This is NOT a Drill! That COBOL Really Needs To Go!

COBOL needs to goAs we sit at the dawn of the cloud-era, the time has finally come when CIOs must come to grips with mainframe/COBOL dependencies and put a retirement plan into action. Simply put the combined forces of: mainframe skills rapidly retiring; younger employees not interested; unacceptable customer and employee experience (batch cycle downtime, antiquated processes, etc.); traditional competitors acting; and new cloud-native start-ups becoming a growing threat. Together these will create costs and risks that the CIO, CEO and board can no longer ignore.

Most every corporation is on a path to move their datacenters to the cloud, starting with their simplest and least critical apps and working their way up. COBOL code will be the most critical and risky change for most everyone still tied to mainframes (not just banks). CIOs have been talking about the growing risk and cost of “legacy apps” for a couple decades, yet here we are today with most of it still running.  I read recently that over 40% of big bank systems in the USA run COBOL, containing over 200 billion lines of code and over 80 percent of transactions (Reuters).

COBOL will be both the most challenging but also the most rewarding to move to the cloud.  That decades-old COBOL code is an embarrassment! Today’s CIOs are supposed to be transformational leaders. They need to be championing digital-native, agile, cloud-centric, data-driven enterprises. COBOL is the antithesis to all that. It’s like being asked to drive the pace car at the Indy 500 and showing up in a model-T – embarrassing!

So what are your options?

There are no silver bullets here. If it was easy this issue would have been dealt with long ago. I believe there are 3 main choices to consider:

  1. Outsource: Hand the keys to your mainframe to another company who contracts to run it for you long term. This is often accompanied by a “promise” by that company to migrate the functionality to some new platform.
  2. Lift-and-shift: Basically, take all the COBOL physically running in your datacenter as well as all the development and batch processes used today, and move it to someone who will run it in their “cloud” datacenter.
  3. Platform Modernization: Wrap the logic in microservices and externalize the data, allowing you to “strangle” the functionality over time.

If there’s a 4th option, I’d love to hear it. But assuming these 3 are your choices, there is only one good answer and that is platform modernization. Outsourcing is a really, really bad idea because those COBOL apps are strategically core to your business. Remember the outsource vendor’s revenue is your cost, and if they screw up the migration it is you who will suffer most. Lift-and-shift achieves almost nothing and fails to address the skills, processes, and user experience issues that are becoming critical.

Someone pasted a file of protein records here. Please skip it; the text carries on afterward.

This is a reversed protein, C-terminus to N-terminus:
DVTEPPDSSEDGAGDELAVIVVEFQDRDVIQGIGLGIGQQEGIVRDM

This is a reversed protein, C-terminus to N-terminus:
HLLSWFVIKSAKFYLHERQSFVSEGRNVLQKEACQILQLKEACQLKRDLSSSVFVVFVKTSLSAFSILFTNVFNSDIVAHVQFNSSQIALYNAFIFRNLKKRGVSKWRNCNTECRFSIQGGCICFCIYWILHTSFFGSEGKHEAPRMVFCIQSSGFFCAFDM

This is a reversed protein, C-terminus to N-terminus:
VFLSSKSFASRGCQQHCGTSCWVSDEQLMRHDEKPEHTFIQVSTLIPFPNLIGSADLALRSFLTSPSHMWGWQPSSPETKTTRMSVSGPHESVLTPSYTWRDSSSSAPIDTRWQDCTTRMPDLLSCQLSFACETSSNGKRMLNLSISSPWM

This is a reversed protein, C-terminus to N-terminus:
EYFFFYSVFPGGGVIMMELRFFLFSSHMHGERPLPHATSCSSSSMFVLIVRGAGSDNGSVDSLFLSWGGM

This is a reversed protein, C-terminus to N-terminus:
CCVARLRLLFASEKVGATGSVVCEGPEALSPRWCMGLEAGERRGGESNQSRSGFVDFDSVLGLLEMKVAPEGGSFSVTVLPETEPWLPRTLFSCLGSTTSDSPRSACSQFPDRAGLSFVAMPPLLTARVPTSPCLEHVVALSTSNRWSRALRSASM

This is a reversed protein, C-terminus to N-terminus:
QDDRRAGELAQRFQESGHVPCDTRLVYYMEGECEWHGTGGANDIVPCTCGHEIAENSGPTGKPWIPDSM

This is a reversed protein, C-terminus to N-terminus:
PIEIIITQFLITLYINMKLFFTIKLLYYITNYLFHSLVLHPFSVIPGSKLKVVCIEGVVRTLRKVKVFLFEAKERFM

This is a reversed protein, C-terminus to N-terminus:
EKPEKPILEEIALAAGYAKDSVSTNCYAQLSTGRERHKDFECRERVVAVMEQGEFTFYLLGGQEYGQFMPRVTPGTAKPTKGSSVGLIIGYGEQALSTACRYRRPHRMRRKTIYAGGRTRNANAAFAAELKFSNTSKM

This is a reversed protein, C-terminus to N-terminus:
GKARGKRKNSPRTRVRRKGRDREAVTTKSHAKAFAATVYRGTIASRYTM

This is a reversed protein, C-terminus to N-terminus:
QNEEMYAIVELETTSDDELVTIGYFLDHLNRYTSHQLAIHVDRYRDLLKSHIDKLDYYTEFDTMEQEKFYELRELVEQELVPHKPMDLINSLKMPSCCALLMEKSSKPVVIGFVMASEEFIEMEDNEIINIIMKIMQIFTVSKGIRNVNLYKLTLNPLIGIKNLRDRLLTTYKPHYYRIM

Platform Modernization is the best strategy. Fundamentally there are only 2 things in software: logic and data. The problem with the old COBOL code is that it is 30+ years of spaghetti. You need to wrap it in logical services and externalize the data. Yes, that takes work. But it gives immediate benefits to everyone else in the company because the mainframe is no longer a direct dependency so other projects can move faster. Wrapping is the only way you can surgically begin moving the functionality, service-by-service, to cloud-native options. You can consider each process independently, decide which need extensive, moderate, or little redesign, and which priority order to tackle them in. Over time, those millions of lines of COBOL and the huge volume of data locked within will decline to nothing.

At Next Pathway we have practices and acceleration tools to help with modernization. We would love to talk to you about our experience and best practices.

In closing, the days of kicking the mainframe issue down the road are gone and it must be dealt with. Outsourcing or “lift-and-shift” are tempting band-aide options but strategically accomplish little and actually increase enterprise risk. Instead, embrace the cloud and modern development best practices to undertake a platform modernization grounded in microservices to access logic and externalized data.